It is noteworthy that in 1926 school teacher Evangelos Drakopoulos, from Pylaros area of Kefalonia, was awarded for his honey in San Fransisco, USA. The quantity of honey that is produced in Kefalonia remains constant over the last years oscillating to 70 tons annually. Thyme honey constitutes for the main import of this product of about roughly 90%. Towards the end of July and the beginning of August the blossoming of wild herbs, lavender and oregano and especially thyme all give an exceptionally good taste, aroma and a bright, dense colour. Today, there are about 400 honey makers on the island, some officially registered and some not, with about 13.000 European beehives in an overwhelming majority!

Kefalonia Sweets and Delicacies

Thyme and Spruce Honey are varieties of honey that prosper on the island due to its plant life and climate. Thyme honey is light-colored and well-known for its quality, rich flavor and scent, regarded to be amongst the best types of honey produced in Greece. On the other hand, Spruce honey comes from the nectar of flowers and is of high quality and taste. It is said that honey helps those suffering from anemia, or from a heart condition and it is rejuvenating. It contains more than 180 different original elements and Greek tradition says that it sweetens people’s lives and brings good luck to the newlyweds. In recent years it is used in many Greek recipes that contain meat or sea food creating new “exploding” tastes.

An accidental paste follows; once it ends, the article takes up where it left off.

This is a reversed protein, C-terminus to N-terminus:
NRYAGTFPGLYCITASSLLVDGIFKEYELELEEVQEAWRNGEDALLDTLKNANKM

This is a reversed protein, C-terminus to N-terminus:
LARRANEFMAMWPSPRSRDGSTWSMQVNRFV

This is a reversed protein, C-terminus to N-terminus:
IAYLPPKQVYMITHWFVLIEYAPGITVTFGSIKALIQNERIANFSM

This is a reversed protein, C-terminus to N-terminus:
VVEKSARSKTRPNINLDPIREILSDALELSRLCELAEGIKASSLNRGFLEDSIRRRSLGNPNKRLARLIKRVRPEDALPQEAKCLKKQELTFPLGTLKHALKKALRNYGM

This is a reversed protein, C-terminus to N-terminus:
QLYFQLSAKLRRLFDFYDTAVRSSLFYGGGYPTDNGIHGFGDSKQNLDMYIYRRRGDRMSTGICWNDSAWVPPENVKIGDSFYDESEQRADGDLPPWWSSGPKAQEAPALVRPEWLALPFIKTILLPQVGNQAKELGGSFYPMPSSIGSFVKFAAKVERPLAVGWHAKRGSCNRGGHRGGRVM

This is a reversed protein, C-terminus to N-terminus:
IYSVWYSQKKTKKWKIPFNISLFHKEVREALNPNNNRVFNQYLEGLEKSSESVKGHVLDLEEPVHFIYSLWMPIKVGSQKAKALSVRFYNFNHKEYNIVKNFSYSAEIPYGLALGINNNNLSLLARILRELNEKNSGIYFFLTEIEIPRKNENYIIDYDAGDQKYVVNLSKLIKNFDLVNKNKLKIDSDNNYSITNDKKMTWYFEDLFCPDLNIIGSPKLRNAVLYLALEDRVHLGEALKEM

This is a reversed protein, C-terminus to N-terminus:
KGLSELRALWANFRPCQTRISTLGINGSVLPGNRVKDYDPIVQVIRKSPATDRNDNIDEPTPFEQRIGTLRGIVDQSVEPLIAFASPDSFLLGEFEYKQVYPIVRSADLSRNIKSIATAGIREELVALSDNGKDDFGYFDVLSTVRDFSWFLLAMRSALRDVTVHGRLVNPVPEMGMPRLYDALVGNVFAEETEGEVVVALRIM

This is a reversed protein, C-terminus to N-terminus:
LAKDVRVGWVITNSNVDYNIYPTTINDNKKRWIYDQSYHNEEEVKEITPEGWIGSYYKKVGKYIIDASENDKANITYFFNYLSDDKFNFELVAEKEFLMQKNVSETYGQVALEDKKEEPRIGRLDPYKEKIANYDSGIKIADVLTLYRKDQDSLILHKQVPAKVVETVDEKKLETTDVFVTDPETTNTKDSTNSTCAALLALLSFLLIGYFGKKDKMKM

Kefalonia Mandola and Mandolato

Mandola is a traditional sweet treat that can only be found in the Ionian Islands and is one of the most well-known traditional products of Kefalonia. This sweet delicacy is made of almonds and sugar, while its vibrant deep red color comes from a kind of seaweed that the locals use traditionally in food coloring.
The classic dessert of Kefalonia is mandola (from the Italian word “mandorla” which means almond), made from caramelized roasted almonds.